Il nostro punto di vista sui vari livelli di risveglio spirituale e sullo stato di ‘illuminazione perfetta insuperabile’ è diverso da quello di molti studiosi e insegnanti buddisti. Accettiamo che ci siano diversi livelli di risveglio spirituale, ma l’etichettatura di questi Stati non è così facile come molti pensano. Ogni praticante spirituale è un individuo, e il suo cammino spirituale è unico. Pertanto, anche se ci sono alcuni ‘segnali’ comuni che i praticanti spirituali possono incontrare, è difficile (e non è saggio) assegnare un’etichetta al livello di risveglio spirituale di una persona. Infatti, per il praticante spirituale diligente, lo sviluppo spirituale avviene (o dovrebbe avvenire) ogni momento di ogni giorno. Di conseguenza, sarà improbabile che il livello di realizzazione di un individuo al mattino sarà come quello della sera.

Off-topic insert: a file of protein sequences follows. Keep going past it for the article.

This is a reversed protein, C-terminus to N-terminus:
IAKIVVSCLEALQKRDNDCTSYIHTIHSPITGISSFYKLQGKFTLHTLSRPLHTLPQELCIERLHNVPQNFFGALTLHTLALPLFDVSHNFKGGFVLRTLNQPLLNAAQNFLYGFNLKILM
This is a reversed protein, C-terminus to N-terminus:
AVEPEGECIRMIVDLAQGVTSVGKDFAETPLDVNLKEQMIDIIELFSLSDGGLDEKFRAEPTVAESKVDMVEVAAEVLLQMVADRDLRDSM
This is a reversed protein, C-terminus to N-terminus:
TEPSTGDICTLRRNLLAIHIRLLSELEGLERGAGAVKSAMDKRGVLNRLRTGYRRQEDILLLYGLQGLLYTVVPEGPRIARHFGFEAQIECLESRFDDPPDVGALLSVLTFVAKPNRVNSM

Il nostro punto di vista differisce ancora di più dall’opinione diffusa per quanto riguarda lo stato di ‘illuminazione perfetta insuperabile’. Accettiamo che ci sia uno stato di Buddità, in cui tutte le forme di sofferenza sono trascese e nella quale la consapevolezza spirituale è autosufficiente (cioè, non richiede sforzo intenzionale). Accettiamo anche che, arrivando allo stato di Buddità, un essere spirituale penetra completamente – e rimane o resta come – la ‘matrice’ alla base dell’universo. Tuttavia, non accettiamo che ci sia qualcosa come un ‘assoluto’ livello di risveglio spirituale. Se lo stato di Buddità riflette il limite superiore di consapevolezza spirituale, allora la logica impone che ci debba essere anche un limite inferiore di consapevolezza spirituale – uno stato di ignoranza spirituale assoluta. Tuttavia, sulla base dell’osservazione delle forme di vita intorno a noi, sembra improbabile che ci sia un limite inferiore per l’ignoranza. Prendiamo, per esempio, l’odio tra gli esseri umani, che può consumare la mente di una persona a tal punto da nuocere e uccidere altri esseri umani, solo per odiare più intensamente se stessa e gli altri. Forse questo è ciò a cui Einstein si riferiva quando ha detto: “due cose sono infinite: l’universo e la stupidità umana; riguardo l’universo ho ancora dei dubbi”.